So I haven’t blogged in a while. I’ll admit: I downloaded an old computer game I used to play in high school, and I’m hooked all over again. This is my plug for RollerCoaster Park Tycoon: Once you start building virtual amusement parks, you’ll never stop. But I did read Hell House, by Richard Matheson, while I was on my blogging hiatus. Perhaps I seek to get in touch with my youth; I also flew through Hell House in high school and was mesmerized. I’ll admit, this time around, the story was less captivating. Maybe I’m old and jaded. But, the book is still a pretty good scare. As I sat alone downstairs at night reading it, I looked around anxiously lest any insidious spirits eye me up and prepare to pounce. As far as haunted house stories are concerned, Hell House provides an intricate plot with intense action and characters who are relatable, although some are more likable than others.
Appropriately, the book is written over a segment of seven days—beginning on December 18th, and ending on December 25th. In other words, as we sit here on December 22nd, (well, it will probably be the 23rd by the time I publish this) we are situated uncomfortably in Hell House territory. Realizing I’d chosen to read the book over the exact days it took place (I started on the 19th) augmented the already present creepiness of the story. However, the story took place 45 years ago, in 1970.
The whole story is a byproduct of a sick old man’s quest for immortality. The rich Mr. Deutsch, riddled with cancer, sends a group of psychics and parapsychologists to Hell House because he wants evidence that there is life after death, that we go on instead of, simply put, winking out. So he hires parapsychologist Lionel Barrett, mental medium Florence Tanner, and the only survivor of the 1940 investigation of Hell House, former all-star psychic Benjamin Fischer. He will give them each 100,000 dollars to investigate the house for a week and report back to him.
A red flag goes up with the discerning reader early in the text. When Benjamin Fischer went into the house in 1940, his comrades died and he ended up in a three-month coma. Matheson provides no real justification for Fischer’s desire to return to Hell House, aside from the money – a justification that does not work with Fischer’s character, who has depth and morality. One gets the sense that he might want to get even with the house, but when he gets there he guards himself and his powers so he’s not vulnerable to ghosts. In doing so, he initially achieves very little.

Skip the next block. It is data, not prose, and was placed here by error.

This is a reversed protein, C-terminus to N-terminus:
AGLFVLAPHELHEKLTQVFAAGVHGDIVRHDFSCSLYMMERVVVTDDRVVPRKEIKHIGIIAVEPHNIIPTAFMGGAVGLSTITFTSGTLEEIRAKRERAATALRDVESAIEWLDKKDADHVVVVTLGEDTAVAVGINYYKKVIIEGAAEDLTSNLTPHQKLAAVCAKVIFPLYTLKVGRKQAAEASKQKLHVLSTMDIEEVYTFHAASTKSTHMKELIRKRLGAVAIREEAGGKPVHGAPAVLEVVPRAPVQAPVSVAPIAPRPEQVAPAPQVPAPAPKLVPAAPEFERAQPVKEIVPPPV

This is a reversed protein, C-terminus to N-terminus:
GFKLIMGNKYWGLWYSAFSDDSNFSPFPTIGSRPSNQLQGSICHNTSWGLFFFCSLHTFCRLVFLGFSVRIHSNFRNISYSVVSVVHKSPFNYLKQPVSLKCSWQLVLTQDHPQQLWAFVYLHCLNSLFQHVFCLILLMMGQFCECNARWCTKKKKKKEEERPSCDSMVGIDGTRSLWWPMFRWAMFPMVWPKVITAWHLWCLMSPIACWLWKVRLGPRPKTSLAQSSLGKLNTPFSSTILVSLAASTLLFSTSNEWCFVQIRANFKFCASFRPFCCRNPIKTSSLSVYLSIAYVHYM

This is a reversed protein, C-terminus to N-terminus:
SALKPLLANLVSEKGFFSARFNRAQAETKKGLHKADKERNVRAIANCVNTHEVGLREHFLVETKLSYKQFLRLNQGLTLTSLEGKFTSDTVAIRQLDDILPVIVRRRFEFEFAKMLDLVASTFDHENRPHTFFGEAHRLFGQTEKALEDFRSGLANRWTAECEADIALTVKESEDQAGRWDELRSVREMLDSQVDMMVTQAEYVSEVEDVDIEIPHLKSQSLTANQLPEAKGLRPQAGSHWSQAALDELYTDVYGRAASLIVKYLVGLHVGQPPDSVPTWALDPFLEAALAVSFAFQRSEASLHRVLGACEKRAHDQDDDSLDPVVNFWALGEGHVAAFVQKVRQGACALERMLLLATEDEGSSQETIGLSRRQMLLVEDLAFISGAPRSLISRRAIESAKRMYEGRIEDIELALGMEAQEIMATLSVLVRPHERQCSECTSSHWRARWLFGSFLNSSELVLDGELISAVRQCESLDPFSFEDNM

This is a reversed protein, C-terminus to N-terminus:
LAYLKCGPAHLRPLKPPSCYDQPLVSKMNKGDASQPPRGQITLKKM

Fischer is a heavily guarded character, and the only one who realizes the danger and the power of the house. What’s compelling about his character is that as a reader, I felt like I knew him intimately through the brief details Matheson provided, though Matheson delves into his psyche far less than he does Florence or Barrett’s.
I found Fischer – and to a large degree, Florence – to be incredibly likeable characters. Edith and Lionel Barrett are harder to warm up to but ultimately endearing. Edith fits comfortably into the archetype of the meek, easy woman who the house preys on mercilessly. In the 1963 version of The Haunting this woman was the timid, easily manipulated, sensitive Eleanor. Edith is incredibly naïve. She blindly reveres her husband and takes his theory as fact. Her entire reason for going to Hell House, despite its purported danger, is her fear of being alone for any given amount of time. It would be interesting to survey haunted house books and movies and discern which of them have similarly meek female characters.
The way the characters talk about the house prior to their visit is fascinating. As is true of most haunted house stories, they invest the house with incredible power – except for Barrett, who’s unyieldingly skeptical of intelligent life beyond death existing. What fascinates me is the sheer “itness” of the haunted house, before the characters start to experience the house’s tricks and theorize who or what lies behind those tricks. I love a good “it” in horror, whether it’s “The Thing,” “It Follows,” or that horrendous clown movie, so-titled. When the group arrives at the house, Florence says “It knows we’re here.” Very odious, indeed.